I pray for your friend and thank you for your wisdom.

Jane xxx

Andi's English Attic said...

A wonderful story. A hand was guiding you, for sure. xx

Kristi said...

Your blog is always like a breath of fresh air. My heart breaks for your friend's daughter. And you have a way with words that soothes us. I've been absent from the blog world, but glad I stopped by today!
Kristi

Karen said...

Leslie,
Your way with words and the story they weave always leaves me feeling enlightened. I was touched to tears at your shared story of the woman who lost her daughter. This has happened to a couple of friends throughout the years and every mother can relate to that particular loss. Thank you for taking the time to extend your understanding and comfort to those that may not be having quite the merry Christmas season we all wish for friends and family.
xo,
Karen

Dayle said...

I just ordered the Anne Morrow Lindbergh book on Amazon, as she is one of my favorite authors and wrote my favorite book, "Gift from the Sea."

Great post and helpful.

Vannessa@Luxuria said...

OMG!!! What a beautiful post. You were clearly being "led" to that book for your friend. "Someone" clearly wanted her to read it.
I lost my Mum when she was only 49 and I was only 23 and Christmas was the most painful time for me. I also heard a very sad story just yesterday about death (someone who was again very young). It certainly puts some of the Christmas "manic-ness" into perspective x

Cindy Hattersley said...

Leave it to you Leslie to think of those that are suffering this time of year. Anyone that can call you a friend is very lucky. You are the most thoughtful person in the universe.

Joanne Nauta-Koot said...

Thank you for sharing this. It truly helps me at this very moment. My mother died 5 months ago, and my mother inlaw is dying at this moment. I am struggling with the emotions of it all, espcially during this holiday season. I have printed out this message from you, so I can re-read it as I need reassurance and comfort during these difficult times. Your gift for coming with the right words, at the right moment, have happened again. I am ever grateful.

Tamera Beardsley said...

First off my dear … I just love you. Your ability to connect and convey deep emotion … always speaks to my soul.

Having had in the past … my own bouts of grief … this post resonates with me to my core.

I have also learned … sometimes out of deep pain … there can eventually a clearing where more beauty can be seen. i have come to realize … at this age … I most of the times can feel more than one emotion. Sometimes … it can be the feelings of loss … that open me up … to experience the tremendous beauty in a moment.

Thank you my dear … for being a light … and sharing such grace and beauty … during a time … as you beautifully said … can cut both ways.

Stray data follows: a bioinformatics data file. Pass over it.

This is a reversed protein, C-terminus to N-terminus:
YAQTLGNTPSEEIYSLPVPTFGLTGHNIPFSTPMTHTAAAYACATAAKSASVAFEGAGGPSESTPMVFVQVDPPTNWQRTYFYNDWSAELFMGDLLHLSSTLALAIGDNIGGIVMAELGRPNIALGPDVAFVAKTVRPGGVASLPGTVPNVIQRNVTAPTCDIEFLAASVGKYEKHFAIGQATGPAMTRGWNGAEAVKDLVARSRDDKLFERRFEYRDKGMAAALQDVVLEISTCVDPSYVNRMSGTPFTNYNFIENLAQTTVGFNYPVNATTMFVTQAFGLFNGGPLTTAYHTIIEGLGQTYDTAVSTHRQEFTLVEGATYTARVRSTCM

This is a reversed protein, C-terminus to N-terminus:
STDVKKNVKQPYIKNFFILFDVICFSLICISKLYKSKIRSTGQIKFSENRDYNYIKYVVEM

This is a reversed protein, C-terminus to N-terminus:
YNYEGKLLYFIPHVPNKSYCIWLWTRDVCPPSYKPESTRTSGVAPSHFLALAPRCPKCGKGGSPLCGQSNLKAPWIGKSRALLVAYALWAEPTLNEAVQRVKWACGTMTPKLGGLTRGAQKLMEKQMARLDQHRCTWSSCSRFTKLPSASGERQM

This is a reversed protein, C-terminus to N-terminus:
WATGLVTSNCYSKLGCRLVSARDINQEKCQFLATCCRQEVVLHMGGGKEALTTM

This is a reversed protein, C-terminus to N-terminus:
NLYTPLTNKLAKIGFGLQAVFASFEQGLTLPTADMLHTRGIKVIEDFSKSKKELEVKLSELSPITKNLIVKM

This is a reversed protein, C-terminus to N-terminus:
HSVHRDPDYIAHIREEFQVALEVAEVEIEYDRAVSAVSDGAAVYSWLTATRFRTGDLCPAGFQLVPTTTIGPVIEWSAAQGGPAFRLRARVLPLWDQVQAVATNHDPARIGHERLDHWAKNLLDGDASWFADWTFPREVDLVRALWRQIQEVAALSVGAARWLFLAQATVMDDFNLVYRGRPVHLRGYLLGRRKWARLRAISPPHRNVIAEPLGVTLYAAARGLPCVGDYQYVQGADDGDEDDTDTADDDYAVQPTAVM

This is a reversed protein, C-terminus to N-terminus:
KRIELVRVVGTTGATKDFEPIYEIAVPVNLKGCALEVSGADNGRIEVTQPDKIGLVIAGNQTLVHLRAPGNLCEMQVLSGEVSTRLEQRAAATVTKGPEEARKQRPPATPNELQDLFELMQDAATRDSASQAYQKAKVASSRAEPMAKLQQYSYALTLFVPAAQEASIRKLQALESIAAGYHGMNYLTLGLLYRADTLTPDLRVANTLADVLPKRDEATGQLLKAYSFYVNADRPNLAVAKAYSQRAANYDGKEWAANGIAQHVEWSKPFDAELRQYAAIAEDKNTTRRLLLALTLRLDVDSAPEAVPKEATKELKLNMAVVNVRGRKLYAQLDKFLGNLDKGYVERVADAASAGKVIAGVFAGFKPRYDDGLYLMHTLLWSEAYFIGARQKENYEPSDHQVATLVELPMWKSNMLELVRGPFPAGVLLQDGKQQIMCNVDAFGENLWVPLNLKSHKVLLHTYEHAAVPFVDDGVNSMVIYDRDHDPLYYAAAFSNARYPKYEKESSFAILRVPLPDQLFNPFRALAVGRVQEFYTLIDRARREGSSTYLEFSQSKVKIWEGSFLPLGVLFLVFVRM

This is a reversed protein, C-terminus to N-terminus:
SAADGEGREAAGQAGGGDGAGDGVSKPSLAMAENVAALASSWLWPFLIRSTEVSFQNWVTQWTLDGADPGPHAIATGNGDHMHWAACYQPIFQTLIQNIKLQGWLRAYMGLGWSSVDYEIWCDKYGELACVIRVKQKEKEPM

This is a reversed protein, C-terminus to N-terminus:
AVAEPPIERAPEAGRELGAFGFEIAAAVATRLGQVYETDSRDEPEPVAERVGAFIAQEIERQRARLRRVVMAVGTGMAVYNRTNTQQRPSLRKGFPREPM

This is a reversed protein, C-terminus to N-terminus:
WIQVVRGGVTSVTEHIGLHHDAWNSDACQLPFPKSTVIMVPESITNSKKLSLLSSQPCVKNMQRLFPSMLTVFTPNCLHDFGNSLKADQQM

I send you much love and appreciation.

xoxo
Tamera

Heather Lindstrom said...

Leslie dear, I am so moved by your story. Following your heart to exactly where you needed to be and what you needed to find. You share your wisdom so eloquently. I feel you and I are kindred spirits in this way. Thank you for your kindest words on my blog today. They were JUST the words I needed to hear. As you know I've dealt with miscarriages and the loss of my during previous holiday seasons so I understand the quality of bittersweet that can creep in. I am so very sorry for the loss your friend experienced. What a gift are you and your loving heart to her. By the way, the middle name of our first baby was to be 'Grace'. Thank you for sharing this most thoughtful post. Yes, we will most definitely meet some day. :)
xx, Heather

Susan Nowell @ My Place to Yours said...

Leslie, this is such a poignant post. I have never lost a child, but I have walked through deep grief—and walked alongside others on their grief journeys. Your words are full of grace, encouragement, and truth. What a "God thing" that you found the book in time to share it with your friend. My prayers are with her family. I'm so glad you didn't shy away from "doing the awkward" but moved toward her even in her grief. I know she was blessed by your friendship.

Donna@anangloinquébec said...

Leslie, thank you for this. It is so real and so important. We get caught up in the decorating, the baking, the parties and it is only once you stop and think about those around you that are hurting. It is so easy to do so but it is just as easy to do something to help them on their journey. I have felt so fortunate in my own family but I do have people close to me that have suffered the loss of children taken too early or cancer erasing the life of someone dear to them. A great reminder.

alittlecape said...

Thanks, Leslie, for a great and timely post. Our first Christmas here in a not quite finished house (in the trailer still) and I am finding this Chrstmas is tough. The places and people are totally changed for the first time in 12 years. I am feeling it deeply to be away from my son and friends I cherish. I know this is also an opportunity to start new ways of celebrating and finding community. I can't feel or even imagine this woman's pain and loss. I pray she finds her way through a very difficult time. So sad. It's good to read you found the book, Anne Morrow Lindeberg writes so poignantly about real life, I hope this lady finds comfort in her words. I have. Patty/NS